Some people are clearly born runners; their long legs bound gracefully over concrete, one long limbed extension after another, a serene look of ease on their fair, unclammy face. They glide past you on the street as silent and fast as an archer’s release. Sadly for the majority of us this is not the case. The rest of us huff and puff our way across cracked pavement and over ungainly tree roots. Brows sweat profusely and headphones are imperative to block out the slap slap of flipper-flat foot on tarmac and mud.
Haile Gebrselassie I am not. There is no denying that I am firmly ensconced in this second category of runners. My stumpy legs belie my height and my hobbit-like feet make dumbo look like a ballerina.
I can’t pretend that it was my intention to ever compete in the marathon, it was not something that had previously crossed my mind and it was only due to a miscommunication with my over-eager sister that I got mixed up in the whole thing in the first place.
I was naturally tentative to start with, and my mind conjured seemingly watertight excuses as to why I shouldn’t take part: “Shouldn’t you be concentrating on your new job?” “Pounding those concrete streets is going to wreak havoc on your knees.” “Do you even realise how long 26.2 miles is?’’. However, by the end of September, largely thanks to the advice and enthusiasm of Back Up, those excuses had run dry and I filled in my application form.
Once I had been accepted to run on behalf of the charity the first few weeks were full of encouragement, advice and the occasional ‘you wouldn’t get me doing that’. I filled out the paperwork but my training wasn’t due to start until the first week of January. What better excuse was there than that to make the most of the festive period and eat and drink to my heart’s content? And so it was that on the January 3rd (the 1st and 2nd were bank holidays before you ask) I set off on my first run of the year – full of vim and fervour for the open roads and perhaps a few pounds more Hugo than when I had signed up.
The first few runs didn’t seem too bad, I was following a training regime downloaded from the internet that called itself ‘Running your first Marathon’ which put special emphasis on rest days and eating enough carbohydrates to fuel your body, two things that come very naturally to me. The hardest part of these first sessions was undoubtedly the winter chill that had settled on South West London. The biting cold claws at any uncovered patch of flesh and reminds you every morning how easy it would be to just stay in bed. My brand new, hi-tech running trainers, with their extra breathable flyknit weave fabric and their durable yet malleable polyurethane foam soles, were no match for the nippy gust that freezes toes.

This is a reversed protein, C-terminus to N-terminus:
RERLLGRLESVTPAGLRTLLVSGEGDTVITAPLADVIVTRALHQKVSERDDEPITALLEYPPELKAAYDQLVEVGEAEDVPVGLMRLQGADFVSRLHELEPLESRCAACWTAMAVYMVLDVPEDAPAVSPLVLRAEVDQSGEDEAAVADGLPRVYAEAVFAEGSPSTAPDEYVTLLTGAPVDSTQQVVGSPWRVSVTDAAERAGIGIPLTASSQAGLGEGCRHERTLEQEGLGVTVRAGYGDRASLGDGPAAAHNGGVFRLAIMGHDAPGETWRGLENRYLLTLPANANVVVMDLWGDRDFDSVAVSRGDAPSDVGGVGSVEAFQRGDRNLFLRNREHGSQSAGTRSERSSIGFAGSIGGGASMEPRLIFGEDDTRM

The reason that I am putting myself through all of this is simple: to do what I can to raise money for a charity that I know first hand makes a huge difference. The effect that a spinal cord injury has is devastating.
Six years ago my sister fell from a balcony and broke her back, which left her completely paralysed from the waist down. She spent weeks in a coma, followed by further months in hospital. The moment she was able to put her mind to her future, Back Up was there. They taught her everything there was to know about life in a wheelchair, from the skills that it takes to cover the unprepared high streets to how to educate people about life with a spinal cord injury.
Back Up were there when Sophie finished her rehabilitation, guiding her at every turn. The charity set her up on a trip to Colorado to try sit skiing for the first time and now she is competing to represent Great Britain at the next Paralympics. The work they do is immeasurable. That is why I am so proud to be helping out in my small fashion by lumbering my way around the streets of London.
So the weeks go by and the runs get longer and harder. My fundraising page, that I check daily, sounds out the countdown in its jovial comic sans typeface. At the time of writing the big day is 60 days off and moral is high. The generosity of friends, family and even those who don’t know me but have been kind enough to donate, has blown me away and I am so grateful that they have given me this opportunity to help raise money in order to support those in need of Back Up’s services.
The weather is slowly improving and I no longer finish my pre-work runs under a cloak of darkness. A pesky muscle strain has slowed my progress over the last 5 days but with any luck the cocktail of anti-inflammatories and ice spray will see that it does not tarnish my ambitions. I still have a long way to go and who knows what obstacles will be placed in my path over the next couple of months. One thing is for certain, however, that Back Up will be with me throughout, just as they have been there for so many.
To help Hugo reach his fundraising goal, click here to make a donation. If you would like to register your interest for our London Marathon 2018 team, please contact Alex (Alexandra@backuptrust.org.uk) for more information or click here to see our other running/pushing challenges.